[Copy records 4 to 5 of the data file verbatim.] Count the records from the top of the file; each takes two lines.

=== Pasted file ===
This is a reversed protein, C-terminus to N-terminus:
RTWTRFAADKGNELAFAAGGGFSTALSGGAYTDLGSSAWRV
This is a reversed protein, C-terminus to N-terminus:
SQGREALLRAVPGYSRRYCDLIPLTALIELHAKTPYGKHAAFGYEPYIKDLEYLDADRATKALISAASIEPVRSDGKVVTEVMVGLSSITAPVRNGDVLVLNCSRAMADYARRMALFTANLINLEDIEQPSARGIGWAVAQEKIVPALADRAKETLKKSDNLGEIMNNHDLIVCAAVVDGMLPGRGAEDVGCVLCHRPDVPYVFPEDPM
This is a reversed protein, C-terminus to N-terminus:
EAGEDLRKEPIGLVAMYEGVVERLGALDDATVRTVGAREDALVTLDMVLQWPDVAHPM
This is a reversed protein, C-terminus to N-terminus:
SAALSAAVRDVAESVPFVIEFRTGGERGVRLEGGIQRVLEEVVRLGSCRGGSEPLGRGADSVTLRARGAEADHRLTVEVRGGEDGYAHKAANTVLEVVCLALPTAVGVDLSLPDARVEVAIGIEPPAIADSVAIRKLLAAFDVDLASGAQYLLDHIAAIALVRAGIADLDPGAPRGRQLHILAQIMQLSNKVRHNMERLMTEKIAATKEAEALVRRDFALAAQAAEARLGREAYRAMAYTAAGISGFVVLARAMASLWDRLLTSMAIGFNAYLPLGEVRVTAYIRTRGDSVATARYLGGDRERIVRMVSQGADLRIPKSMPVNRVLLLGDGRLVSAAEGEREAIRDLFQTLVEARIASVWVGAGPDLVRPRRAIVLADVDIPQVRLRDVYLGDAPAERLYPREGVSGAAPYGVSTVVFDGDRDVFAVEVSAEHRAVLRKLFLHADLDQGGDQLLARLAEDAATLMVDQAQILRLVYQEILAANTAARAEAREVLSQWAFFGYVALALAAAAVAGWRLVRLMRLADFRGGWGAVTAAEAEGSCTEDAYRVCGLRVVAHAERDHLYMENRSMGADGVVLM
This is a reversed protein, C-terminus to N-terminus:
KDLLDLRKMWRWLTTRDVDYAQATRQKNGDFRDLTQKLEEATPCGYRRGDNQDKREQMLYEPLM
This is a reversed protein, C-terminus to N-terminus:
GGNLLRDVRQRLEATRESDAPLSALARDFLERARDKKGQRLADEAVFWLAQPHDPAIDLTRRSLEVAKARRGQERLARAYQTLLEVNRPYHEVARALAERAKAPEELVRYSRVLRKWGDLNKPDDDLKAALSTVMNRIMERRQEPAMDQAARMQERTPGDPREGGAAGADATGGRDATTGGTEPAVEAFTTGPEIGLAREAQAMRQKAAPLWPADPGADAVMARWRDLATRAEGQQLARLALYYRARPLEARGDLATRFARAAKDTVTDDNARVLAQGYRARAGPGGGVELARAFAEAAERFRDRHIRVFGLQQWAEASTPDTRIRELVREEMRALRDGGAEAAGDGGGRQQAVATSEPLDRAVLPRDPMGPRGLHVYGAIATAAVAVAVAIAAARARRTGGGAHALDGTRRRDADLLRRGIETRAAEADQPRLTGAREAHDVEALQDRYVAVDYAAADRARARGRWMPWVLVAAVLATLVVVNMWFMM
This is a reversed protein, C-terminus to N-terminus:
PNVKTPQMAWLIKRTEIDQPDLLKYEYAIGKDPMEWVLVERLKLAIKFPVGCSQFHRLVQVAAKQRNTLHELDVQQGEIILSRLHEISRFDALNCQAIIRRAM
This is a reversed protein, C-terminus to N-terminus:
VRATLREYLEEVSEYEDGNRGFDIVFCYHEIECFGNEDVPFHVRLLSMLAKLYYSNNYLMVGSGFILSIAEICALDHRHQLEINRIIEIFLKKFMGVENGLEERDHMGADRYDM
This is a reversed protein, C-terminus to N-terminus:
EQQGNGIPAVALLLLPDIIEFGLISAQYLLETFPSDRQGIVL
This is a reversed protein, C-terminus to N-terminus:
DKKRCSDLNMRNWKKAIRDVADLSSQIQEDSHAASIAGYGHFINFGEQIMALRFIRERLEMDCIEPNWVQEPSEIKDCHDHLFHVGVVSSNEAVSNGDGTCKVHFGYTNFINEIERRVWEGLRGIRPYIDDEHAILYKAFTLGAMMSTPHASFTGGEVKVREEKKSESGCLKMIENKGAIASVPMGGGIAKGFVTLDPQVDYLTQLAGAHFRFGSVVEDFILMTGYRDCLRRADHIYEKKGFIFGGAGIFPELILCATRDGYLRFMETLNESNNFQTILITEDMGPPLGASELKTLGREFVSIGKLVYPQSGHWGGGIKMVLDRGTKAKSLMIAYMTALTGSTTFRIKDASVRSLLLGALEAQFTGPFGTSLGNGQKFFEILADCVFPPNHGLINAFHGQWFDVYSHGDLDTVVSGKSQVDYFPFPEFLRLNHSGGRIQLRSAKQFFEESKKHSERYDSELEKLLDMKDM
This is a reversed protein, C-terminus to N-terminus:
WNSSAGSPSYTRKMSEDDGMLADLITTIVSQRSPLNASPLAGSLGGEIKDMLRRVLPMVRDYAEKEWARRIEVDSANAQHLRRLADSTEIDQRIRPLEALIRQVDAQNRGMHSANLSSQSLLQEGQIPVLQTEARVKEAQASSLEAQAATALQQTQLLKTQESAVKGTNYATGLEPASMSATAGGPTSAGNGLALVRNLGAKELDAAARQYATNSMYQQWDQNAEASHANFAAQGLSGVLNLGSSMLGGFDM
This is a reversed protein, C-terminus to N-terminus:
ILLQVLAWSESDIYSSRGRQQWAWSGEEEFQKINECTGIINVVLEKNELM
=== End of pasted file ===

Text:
This is a reversed protein, C-terminus to N-terminus:
SAALSAAVRDVAESVPFVIEFRTGGERGVRLEGGIQRVLEEVVRLGSCRGGSEPLGRGADSVTLRARGAEADHRLTVEVRGGEDGYAHKAANTVLEVVCLALPTAVGVDLSLPDARVEVAIGIEPPAIADSVAIRKLLAAFDVDLASGAQYLLDHIAAIALVRAGIADLDPGAPRGRQLHILAQIMQLSNKVRHNMERLMTEKIAATKEAEALVRRDFALAAQAAEARLGREAYRAMAYTAAGISGFVVLARAMASLWDRLLTSMAIGFNAYLPLGEVRVTAYIRTRGDSVATARYLGGDRERIVRMVSQGADLRIPKSMPVNRVLLLGDGRLVSAAEGEREAIRDLFQTLVEARIASVWVGAGPDLVRPRRAIVLADVDIPQVRLRDVYLGDAPAERLYPREGVSGAAPYGVSTVVFDGDRDVFAVEVSAEHRAVLRKLFLHADLDQGGDQLLARLAEDAATLMVDQAQILRLVYQEILAANTAARAEAREVLSQWAFFGYVALALAAAAVAGWRLVRLMRLADFRGGWGAVTAAEAEGSCTEDAYRVCGLRVVAHAERDHLYMENRSMGADGVVLM
This is a reversed protein, C-terminus to N-terminus:
KDLLDLRKMWRWLTTRDVDYAQATRQKNGDFRDLTQKLEEATPCGYRRGDNQDKREQMLYEPLM